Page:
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Auto-reduce volume of background music when main audio comes on

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Juan Rodriguez SeverinoAuto-reduce volume of background music when main audio comes on
by on Sep 17, 2015 at 2:35:17 am

I have Premiere Pro 5.5. I have a series of fitness videos that I want to put background music on, but even I am getting annoyed with the background music myself, even when the music is at -20 dB with maximum volume at around -6 dB. What I would like to do is reduce the volume of the music when I speak and then raise it up during talking breaks, but automatically since there are TONS of breaks in talking, some for as short as a second or two and some for as long as 10 seconds. Considering tiny gains in quality vs time I put into the videos and the profit I will end up making, it's just not worth doing it manually. Is there any way to do it automatically?


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Joe Barta IVRe: Auto-reduce volume of background music when main audio comes on
by on Sep 17, 2015 at 2:46:15 pm

In the audio world it's called Sidechaining.
Here is a video on Adobe TV that might help. It is for CS6, I don't know if CS5.5 has the same functions.

http://tv.adobe.com/watch/short-and-suite/sidechaining-in-audition-cs6/

Joe

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Juan Rodriguez SeverinoRe: Auto-reduce volume of background music when main audio comes on
by on Sep 17, 2015 at 3:45:03 pm

Joe, I looked through the video. This seems to be a new feature of CS6. I don't know if CS5.5 can do things precisely that way.


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Juan Rodriguez SeverinoRe: Auto-reduce volume of background music when main audio comes on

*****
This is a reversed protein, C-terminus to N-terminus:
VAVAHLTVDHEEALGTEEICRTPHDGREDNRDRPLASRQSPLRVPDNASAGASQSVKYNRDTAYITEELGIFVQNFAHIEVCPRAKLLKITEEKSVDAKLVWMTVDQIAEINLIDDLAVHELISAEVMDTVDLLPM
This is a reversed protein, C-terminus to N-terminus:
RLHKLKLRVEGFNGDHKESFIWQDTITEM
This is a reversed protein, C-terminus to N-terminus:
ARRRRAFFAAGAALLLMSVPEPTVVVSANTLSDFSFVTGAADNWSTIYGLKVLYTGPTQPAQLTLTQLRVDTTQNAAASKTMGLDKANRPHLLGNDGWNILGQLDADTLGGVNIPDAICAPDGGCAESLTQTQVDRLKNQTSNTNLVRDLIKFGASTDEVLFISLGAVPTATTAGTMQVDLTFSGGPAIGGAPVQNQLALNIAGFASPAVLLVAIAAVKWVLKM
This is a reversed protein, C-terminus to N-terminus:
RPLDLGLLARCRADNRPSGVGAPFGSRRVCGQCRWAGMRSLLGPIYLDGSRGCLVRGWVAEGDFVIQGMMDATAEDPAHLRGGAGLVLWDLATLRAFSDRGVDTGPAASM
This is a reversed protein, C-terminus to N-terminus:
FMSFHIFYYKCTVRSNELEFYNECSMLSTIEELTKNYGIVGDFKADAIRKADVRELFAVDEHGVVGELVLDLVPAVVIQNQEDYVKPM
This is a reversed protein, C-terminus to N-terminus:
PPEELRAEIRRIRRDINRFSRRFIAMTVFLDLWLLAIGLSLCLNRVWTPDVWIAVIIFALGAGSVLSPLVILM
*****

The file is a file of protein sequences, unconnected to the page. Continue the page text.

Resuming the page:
by on Sep 21, 2015 at 2:44:20 pm

I'm looking around but I still don't see any other solutions for CS5.5. Has anyone found any recently? Or something that works fairly well?


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Simon BillingtonRe: Auto-reduce volume of background music when main audio comes on
by on Sep 27, 2015 at 2:56:31 am

It involves putting a compressor plugin on your music that has a "sidechain" or audio key feature. While the compressor is placed on the music, the sidechain is set to listen to the dialogue track. Duckers also do a similar job in a similar way but are arguably designed better for the task.

So that's where to put the compressor, but setting it can be a little more tricky.

Make sure the compressor is listening to the sidechain. You will want to audio to drop pretty much immediately, so the attack should be set pretty fast, maybe around 3-5ms. If sounds to abrupt when dropping the audio, lengthen the time, if it's not quick enough, lower the attack.

The release should be set to a long time, long enough so the music gently fades back in, but not to quick. Try around 1sec and lengthen or shorten it to taste.

Next set the ratio to about 4:1 which may just be displayed as plain 4. This is a place to start but will most surely need tweaking as well. I'll get back to that.

Now as the music and dialogue plays lower the threshold until you hear the music dropping in volume. Keep lowering the threshold until you get the volume drop you want. Adjust the attack and release to taste.

If the music sounds too suffocated while being reduced, reduce the ratio. If it sounds relatively soft enough, but still seems to be a bit too distracting, increase the ratio. Readjust the threshold to taste, the lower it is the more volume reduction.

Not that the threshold is usually measured in dBFS, which is the same scale as the audio meters display. This just means don't be fooled by the big numbers, they are negative values. So lowering a threshold will make it go further into the negatives, while increasing it will bring it closer to 0dBFS.

I probably wouldn't increase the ratio past 10:1, or 10, and a ratio of 1 means the compressor really isn't doing anything. For this purpose, 3 is probably the lowest you would want to go. Your magic zone should probably be somewhere in there.

This might all seem a bit confusing, but do it one step at a time. There should be plenty of videos on YouTube as well to help you to sidechain a compressor to duck music.


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